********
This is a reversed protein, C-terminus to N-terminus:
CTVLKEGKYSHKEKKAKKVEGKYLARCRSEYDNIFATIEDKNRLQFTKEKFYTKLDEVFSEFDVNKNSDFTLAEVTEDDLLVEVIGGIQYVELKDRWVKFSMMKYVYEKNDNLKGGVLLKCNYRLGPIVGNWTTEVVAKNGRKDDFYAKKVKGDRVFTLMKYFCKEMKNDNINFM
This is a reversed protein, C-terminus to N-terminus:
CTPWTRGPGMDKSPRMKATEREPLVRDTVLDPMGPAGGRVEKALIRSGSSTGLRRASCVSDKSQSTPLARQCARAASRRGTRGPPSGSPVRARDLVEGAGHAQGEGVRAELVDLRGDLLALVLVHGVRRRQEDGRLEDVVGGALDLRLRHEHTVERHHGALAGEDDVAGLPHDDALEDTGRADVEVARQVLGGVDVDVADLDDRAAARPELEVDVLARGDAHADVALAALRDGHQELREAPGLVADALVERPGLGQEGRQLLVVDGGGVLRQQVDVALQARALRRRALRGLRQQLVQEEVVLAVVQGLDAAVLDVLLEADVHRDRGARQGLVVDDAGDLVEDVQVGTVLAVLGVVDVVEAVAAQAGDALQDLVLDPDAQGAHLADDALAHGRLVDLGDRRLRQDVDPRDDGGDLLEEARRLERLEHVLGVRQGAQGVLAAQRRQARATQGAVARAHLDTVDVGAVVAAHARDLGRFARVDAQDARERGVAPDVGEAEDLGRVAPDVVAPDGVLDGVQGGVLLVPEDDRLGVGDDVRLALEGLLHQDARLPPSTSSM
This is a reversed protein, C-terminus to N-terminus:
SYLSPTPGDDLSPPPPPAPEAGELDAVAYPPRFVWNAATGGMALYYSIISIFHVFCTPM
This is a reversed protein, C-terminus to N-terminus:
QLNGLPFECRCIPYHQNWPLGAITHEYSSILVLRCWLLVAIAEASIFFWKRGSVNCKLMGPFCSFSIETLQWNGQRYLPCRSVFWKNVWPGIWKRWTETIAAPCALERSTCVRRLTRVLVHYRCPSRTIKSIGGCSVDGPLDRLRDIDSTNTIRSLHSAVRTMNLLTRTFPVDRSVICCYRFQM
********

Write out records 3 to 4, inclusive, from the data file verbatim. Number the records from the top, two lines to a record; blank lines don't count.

This is a reversed protein, C-terminus to N-terminus:
SYLSPTPGDDLSPPPPPAPEAGELDAVAYPPRFVWNAATGGMALYYSIISIFHVFCTPM
This is a reversed protein, C-terminus to N-terminus:
QLNGLPFECRCIPYHQNWPLGAITHEYSSILVLRCWLLVAIAEASIFFWKRGSVNCKLMGPFCSFSIETLQWNGQRYLPCRSVFWKNVWPGIWKRWTETIAAPCALERSTCVRRLTRVLVHYRCPSRTIKSIGGCSVDGPLDRLRDIDSTNTIRSLHSAVRTMNLLTRTFPVDRSVICCYRFQM